Thursday, May 12, 2011

Review: Wither by Lauren DeStefano

What if you knew exactly when you would die?

Thanks to modern science, every human being has become a ticking genetic time bomb—males only live to age twenty-five, and females only live to age twenty. In this bleak landscape, young girls are kidnapped and forced into polygamous marriages to keep the population from dying out.

When sixteen-year-old Rhine Ellery is taken by the Gatherers to become a bride, she enters a world of wealth and privilege. Despite her husband Linden's genuine love for her, and a tenuous trust among her sister wives, Rhine has one purpose: to escape—to find her twin brother and go home.

But Rhine has more to contend with than losing her freedom. Linden's eccentric father is bent on finding an antidote to the genetic virus that is getting closer to taking his son, even if it means collecting corpses in order to test his experiments. With the help of Gabriel, a servant Rhine is growing dangerously attracted to, Rhine attempts to break free, in the limited time she has left.

It seems this year, that the biggest trend in YA books is the dystopian genre, and within this field, there are quite a few books receiving some extra attention. Wither by Lauren DeStefano is one of the many touted as superior in dystopian fiction for 2011, Having read the great things about it certainly outweighed my reluctance to read this type of book; the kind that generally makes me more angsty than usual.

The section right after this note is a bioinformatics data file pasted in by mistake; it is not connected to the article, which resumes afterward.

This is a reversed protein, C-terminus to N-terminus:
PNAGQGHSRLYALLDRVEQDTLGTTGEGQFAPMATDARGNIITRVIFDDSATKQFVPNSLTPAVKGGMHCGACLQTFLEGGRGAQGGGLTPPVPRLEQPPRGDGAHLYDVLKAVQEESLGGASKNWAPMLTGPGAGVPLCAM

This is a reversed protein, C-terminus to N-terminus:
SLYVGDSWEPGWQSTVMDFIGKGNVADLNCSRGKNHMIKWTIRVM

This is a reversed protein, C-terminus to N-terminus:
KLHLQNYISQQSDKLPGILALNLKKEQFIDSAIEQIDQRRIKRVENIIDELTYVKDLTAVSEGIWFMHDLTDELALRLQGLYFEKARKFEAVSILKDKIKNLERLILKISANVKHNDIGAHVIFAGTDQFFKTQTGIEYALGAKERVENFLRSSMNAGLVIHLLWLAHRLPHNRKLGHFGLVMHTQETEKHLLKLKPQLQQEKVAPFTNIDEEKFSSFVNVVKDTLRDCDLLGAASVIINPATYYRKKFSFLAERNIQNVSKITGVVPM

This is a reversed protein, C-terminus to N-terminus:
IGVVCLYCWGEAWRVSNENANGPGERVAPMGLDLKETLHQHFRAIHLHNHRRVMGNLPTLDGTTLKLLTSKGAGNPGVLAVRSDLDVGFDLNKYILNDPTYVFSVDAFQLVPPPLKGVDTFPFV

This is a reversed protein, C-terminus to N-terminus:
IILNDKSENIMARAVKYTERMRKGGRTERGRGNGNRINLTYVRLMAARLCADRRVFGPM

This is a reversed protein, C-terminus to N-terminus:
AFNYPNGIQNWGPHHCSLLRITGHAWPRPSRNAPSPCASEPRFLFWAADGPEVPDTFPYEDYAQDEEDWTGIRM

Typical to a dystopic novel, the stories deals with the immediate situation, while regularly flashing back to how life was for Rhine before becoming a young bride. The story line really gives the reader pause to consider such a shortened life span for the characters, being something all humans are concerned with normally. And, as with all books of a similar nature, the limits placed on Rhine and her 'sister-brides' are convincing and evoke heightened frustrations.

The best part of Wither, for me, was Housemaster Vaughn. His character gave the story an added level of near horror, because hints are made to what he is up to, but you never really know. I will admit, my mind went to the worst scenarios possible...and they were bad!

I was a bit disappointed in the ending and the number of questions that weren't resolved by its completion. Fortunately, knowing that there will be other books in the series means readers will hopefully get the necessary answers in subsequent books. Overall, I very much enjoyed this book.

You can find Wither at Amazon, Book Depository, Book Depositury UK


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